East-West Nation & The Next American Revolution, Part II

A continuation of the last “East-West Nation” blog, equally alarming is how much even some of the more progressive elements of our society choose to ignore Asia in the global discussion. For one example, so much is talked about health care in other countries, now at the highest level due to recent health care reforms. But the statistically healthiest country in the world is completely absent from the discussion.

So much is talked about the health care systems of Canada, the UK, France, but not an ounce of discussion about Japan or China, even though Japan maintains a more technologically advanced and advancing medical industry and health insurance system similar to that of the U.S. (in comparison to the aforementioned countries). I wrote in my book published by the National Conference of State Legislatures on Japan’s health care system. The WTO’s designated healthiest country in the world, Japan, has the world’s highest life expectancy and lowest infant mortality, but was never part of the health care conversation! Not much more you can say about that . . . . wow!

Take for example, Jon Stewart’s humorous but astute observations about CNN’s coverage of the Malaysian Airlines crash. CNN has effectively turned it into America’s favorite pastime of “CIS”-ification of finding “possible” airplane parts in the ocean.

And yet we have a twisted way of creating paranoia around the rising power of Asian countries; first, Japan in the 80s, and now China and India. We speak of them stealing our livelihood as if they are responsible for decisions U.S. and international businesses are making to use their know- how and hard work. This seems to be the only way we can give credence to the Asia Pacific region.

The problem lies in the fact that even the parties intellectually attuned to Asia, find little incentive politically or otherwise to recognize or acknowledge Japan, China, India, Korea or other Asian influence. The United States establishment is too deeply entrenched in a Euro-centric world such that most international relations and comparative analysis occurs only in relation to our European partners and/or conflicts in the Middle East. The oddity and insanity of it is that all of Europe is more focused on Asia! The result is we keep banging up against the same boring ideas, theories, solutions, and angles. The extremism in the west bangs up against the extremism of the Middle East. But notice that when we turn east to Asia, there’s no more banging!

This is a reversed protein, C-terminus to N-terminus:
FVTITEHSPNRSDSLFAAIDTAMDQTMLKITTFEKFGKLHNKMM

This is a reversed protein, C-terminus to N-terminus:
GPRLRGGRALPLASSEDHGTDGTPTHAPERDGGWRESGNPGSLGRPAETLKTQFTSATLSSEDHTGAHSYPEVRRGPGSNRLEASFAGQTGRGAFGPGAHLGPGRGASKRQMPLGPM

The banging up of egos become tempered by cooperation and conciliation, and it’s deeply rooted in eastern mysticism and spirituality. Even the Muslim conflicts with the west which are filtered through the conflicts in the Middle East are suddenly sifted through the more rational, less extremist and more conciliatory nature of Asian Pacific Island countries and people (e.g., Indonesia, India and Malaysia; Indonesia being the world’s largest Muslim country).

I’m not so sure there’s a point to banging my own head on this subject, but someday it will not matter, even though in today’s environment, there is a critical need to shed light on the subject. What I’ve learned from my amazing, physically tiny but spiritually giant Japanese mother is, “Dai jobu dai yo. Shimpai shinai de; shi ka ta ga nai” (it’s ok, just let it go. Don’t worry; it can’t be helped”). Time to get back to piano playing. I just posted my version of the famous “Kodomo No Hi” (Children’s Day) theme song, “Koi Nobori”. I also have a few koto jazz gigs coming up this summer at a venue near you. Keep coming back if it works for you. 🙂

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East-West Nation & The Next American Revolution:

This blog entry departs from talking about music for a moment of reflection I wrote about back in the 90s at a boutique publication, “The Asia Pacific Economic Review“. For a nation so attuned to new frontiers since its revolutionary founding, few people here really see the next revolution transforming our country in our everyday lives. In many ways, it is more an evolution since so many influences have been taking place over a number of decades.

It is sometimes subtle, sometimes “in your face” blatantly obvious. It’s in our food, media images, our tv virtual reality shows, our music, our children’s comic strips, toys & tv shows, our very way of life.